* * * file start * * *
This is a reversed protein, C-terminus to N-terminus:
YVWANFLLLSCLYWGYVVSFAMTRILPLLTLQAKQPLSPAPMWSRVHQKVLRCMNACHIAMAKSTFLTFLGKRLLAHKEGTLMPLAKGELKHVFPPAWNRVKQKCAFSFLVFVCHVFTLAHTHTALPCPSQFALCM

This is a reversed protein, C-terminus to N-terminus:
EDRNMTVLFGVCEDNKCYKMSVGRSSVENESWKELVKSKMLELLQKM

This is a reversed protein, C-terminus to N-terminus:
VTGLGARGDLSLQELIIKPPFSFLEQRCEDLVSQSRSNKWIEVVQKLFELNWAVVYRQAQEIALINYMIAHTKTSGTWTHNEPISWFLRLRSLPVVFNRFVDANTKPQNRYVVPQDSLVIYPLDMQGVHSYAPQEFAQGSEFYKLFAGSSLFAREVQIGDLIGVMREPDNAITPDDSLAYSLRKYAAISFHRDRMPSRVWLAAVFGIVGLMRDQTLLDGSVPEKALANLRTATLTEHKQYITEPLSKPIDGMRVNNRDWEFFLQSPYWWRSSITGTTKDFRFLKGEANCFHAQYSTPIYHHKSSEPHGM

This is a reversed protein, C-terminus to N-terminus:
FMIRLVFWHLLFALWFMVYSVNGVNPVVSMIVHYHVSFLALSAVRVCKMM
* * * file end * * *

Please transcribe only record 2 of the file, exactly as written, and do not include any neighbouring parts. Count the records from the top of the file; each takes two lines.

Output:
This is a reversed protein, C-terminus to N-terminus:
EDRNMTVLFGVCEDNKCYKMSVGRSSVENESWKELVKSKMLELLQKM